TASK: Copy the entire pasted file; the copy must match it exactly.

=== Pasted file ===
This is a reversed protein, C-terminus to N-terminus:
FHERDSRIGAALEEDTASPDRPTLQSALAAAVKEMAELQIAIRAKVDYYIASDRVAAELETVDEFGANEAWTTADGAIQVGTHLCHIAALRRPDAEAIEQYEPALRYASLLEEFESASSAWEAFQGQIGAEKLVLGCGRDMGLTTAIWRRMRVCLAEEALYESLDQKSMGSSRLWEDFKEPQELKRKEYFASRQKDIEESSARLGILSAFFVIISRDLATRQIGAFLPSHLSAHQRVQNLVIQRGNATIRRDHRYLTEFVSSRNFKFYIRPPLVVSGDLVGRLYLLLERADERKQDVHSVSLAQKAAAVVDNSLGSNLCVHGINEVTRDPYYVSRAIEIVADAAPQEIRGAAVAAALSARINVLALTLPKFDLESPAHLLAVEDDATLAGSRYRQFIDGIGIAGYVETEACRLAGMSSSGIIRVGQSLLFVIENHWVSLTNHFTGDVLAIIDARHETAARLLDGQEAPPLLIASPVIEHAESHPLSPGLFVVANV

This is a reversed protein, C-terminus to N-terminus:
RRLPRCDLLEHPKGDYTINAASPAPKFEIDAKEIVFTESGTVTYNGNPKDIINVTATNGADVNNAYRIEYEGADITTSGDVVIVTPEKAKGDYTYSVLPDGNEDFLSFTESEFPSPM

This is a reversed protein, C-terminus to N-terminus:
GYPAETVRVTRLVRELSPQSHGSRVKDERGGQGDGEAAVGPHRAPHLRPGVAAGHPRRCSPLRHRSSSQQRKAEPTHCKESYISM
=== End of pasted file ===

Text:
This is a reversed protein, C-terminus to N-terminus:
FHERDSRIGAALEEDTASPDRPTLQSALAAAVKEMAELQIAIRAKVDYYIASDRVAAELETVDEFGANEAWTTADGAIQVGTHLCHIAALRRPDAEAIEQYEPALRYASLLEEFESASSAWEAFQGQIGAEKLVLGCGRDMGLTTAIWRRMRVCLAEEALYESLDQKSMGSSRLWEDFKEPQELKRKEYFASRQKDIEESSARLGILSAFFVIISRDLATRQIGAFLPSHLSAHQRVQNLVIQRGNATIRRDHRYLTEFVSSRNFKFYIRPPLVVSGDLVGRLYLLLERADERKQDVHSVSLAQKAAAVVDNSLGSNLCVHGINEVTRDPYYVSRAIEIVADAAPQEIRGAAVAAALSARINVLALTLPKFDLESPAHLLAVEDDATLAGSRYRQFIDGIGIAGYVETEACRLAGMSSSGIIRVGQSLLFVIENHWVSLTNHFTGDVLAIIDARHETAARLLDGQEAPPLLIASPVIEHAESHPLSPGLFVVANV

This is a reversed protein, C-terminus to N-terminus:
RRLPRCDLLEHPKGDYTINAASPAPKFEIDAKEIVFTESGTVTYNGNPKDIINVTATNGADVNNAYRIEYEGADITTSGDVVIVTPEKAKGDYTYSVLPDGNEDFLSFTESEFPSPM

This is a reversed protein, C-terminus to N-terminus:
GYPAETVRVTRLVRELSPQSHGSRVKDERGGQGDGEAAVGPHRAPHLRPGVAAGHPRRCSPLRHRSSSQQRKAEPTHCKESYISM